Tech researchers get funding in $333.5m ARC round

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Tech researchers get funding in $333.5m ARC round

Total of 859 projects funded.

The federal government has doled out $333.5 million through the Australian Research Council for a range of science and technology research projects as part of its national competitive grants program.

Among those funded are 60 National Computational Infrastructure (NCI) users including professor Kylie Catchpole, who is leading a project at the Australian National University (ANU) to assess the technical challenges around designing next-generation, large-scale solar cell technology.

Catchpole received $443,270 for her project.

Several University of Wollongong researchers received $312,298 to look at improving the control of encrypted data that is outsourced in a cloud computing environment.

"This project will be underpinned by a study of constructing new cryptographic primitives for enabling cipher-text changes without the need for refreshing the users’ secret keys," the project blurb states.

"The expected outcomes will bridge theory and practice, providing economic benefits to industry by enabling practical mechanisms to store confidential user’s information in the cloud, hence lowering the infrastructure cost for industry."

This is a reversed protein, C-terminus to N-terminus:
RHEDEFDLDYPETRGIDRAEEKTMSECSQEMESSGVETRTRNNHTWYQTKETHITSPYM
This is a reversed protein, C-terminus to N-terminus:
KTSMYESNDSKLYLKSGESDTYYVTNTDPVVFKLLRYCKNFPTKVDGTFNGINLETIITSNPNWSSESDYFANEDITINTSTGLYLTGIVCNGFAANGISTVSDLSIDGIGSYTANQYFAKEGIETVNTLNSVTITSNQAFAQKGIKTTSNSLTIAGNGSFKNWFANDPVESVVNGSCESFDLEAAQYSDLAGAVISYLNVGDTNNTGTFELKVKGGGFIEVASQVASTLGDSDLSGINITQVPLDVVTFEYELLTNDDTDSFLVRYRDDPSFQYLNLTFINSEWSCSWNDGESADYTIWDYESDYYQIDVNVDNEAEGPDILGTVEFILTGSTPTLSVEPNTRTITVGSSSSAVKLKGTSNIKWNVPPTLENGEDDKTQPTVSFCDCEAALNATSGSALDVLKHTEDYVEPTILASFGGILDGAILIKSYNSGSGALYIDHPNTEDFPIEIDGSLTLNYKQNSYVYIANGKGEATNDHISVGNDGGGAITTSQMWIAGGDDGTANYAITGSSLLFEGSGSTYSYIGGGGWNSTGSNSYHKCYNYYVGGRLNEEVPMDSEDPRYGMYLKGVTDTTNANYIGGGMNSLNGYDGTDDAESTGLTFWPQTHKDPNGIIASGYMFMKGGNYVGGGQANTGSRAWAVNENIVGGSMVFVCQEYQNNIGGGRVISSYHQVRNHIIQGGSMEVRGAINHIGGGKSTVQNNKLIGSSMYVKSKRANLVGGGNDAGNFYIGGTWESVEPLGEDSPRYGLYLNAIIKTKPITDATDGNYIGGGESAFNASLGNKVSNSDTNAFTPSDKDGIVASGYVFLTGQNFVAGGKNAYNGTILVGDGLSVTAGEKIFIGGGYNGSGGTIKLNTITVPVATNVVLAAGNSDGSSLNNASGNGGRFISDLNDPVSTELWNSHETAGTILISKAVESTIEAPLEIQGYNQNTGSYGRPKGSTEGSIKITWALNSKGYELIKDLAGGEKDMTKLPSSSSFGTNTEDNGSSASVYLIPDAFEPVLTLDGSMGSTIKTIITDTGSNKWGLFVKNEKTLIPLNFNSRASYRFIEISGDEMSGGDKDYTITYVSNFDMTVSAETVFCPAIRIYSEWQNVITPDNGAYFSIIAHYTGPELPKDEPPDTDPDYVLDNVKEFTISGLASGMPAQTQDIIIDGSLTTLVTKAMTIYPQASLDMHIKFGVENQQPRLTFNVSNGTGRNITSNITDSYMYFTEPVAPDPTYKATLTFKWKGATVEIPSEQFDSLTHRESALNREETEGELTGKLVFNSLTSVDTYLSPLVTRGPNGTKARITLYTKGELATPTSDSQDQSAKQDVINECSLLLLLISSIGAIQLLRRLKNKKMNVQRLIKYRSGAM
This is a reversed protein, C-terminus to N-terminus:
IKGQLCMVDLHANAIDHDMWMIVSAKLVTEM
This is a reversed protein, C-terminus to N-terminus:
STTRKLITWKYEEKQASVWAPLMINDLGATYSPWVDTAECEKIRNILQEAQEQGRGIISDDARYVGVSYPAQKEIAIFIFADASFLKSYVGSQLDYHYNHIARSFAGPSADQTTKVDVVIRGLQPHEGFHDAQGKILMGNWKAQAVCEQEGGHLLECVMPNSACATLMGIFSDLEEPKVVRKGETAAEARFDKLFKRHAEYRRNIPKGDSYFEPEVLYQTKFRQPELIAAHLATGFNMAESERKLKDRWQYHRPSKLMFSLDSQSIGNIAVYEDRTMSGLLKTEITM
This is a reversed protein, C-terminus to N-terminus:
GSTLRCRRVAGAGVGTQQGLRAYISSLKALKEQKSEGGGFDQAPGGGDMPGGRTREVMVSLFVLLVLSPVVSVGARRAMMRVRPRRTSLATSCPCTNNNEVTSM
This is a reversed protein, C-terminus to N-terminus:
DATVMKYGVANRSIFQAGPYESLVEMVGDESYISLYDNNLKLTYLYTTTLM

A project to measure tune-out and magic wavelengths for helium atoms to challenge quantum electrodynamics saw three ANU researchers receive $282,340 in funding. Among the results expected of the project are more accurate atomic clocks. 

Professor Chennupati Jagadish from ANU received $544,024 for his research into whether electrically-operated nanowire lasers could enable applications such as on-chip integrated optical systems and ultra-sensitive miniature sensors.

In total, the ARC funding covers 859 projects.

“This round of grants will increase Australia’s research capacity by expanding our research infrastructure and facilities and support Australia’s most outstanding researchers, including our early-career and Indigenous researchers, so they can continue to undertake ground-breaking research into the future," education minister Simon Birmingham said in a statement.

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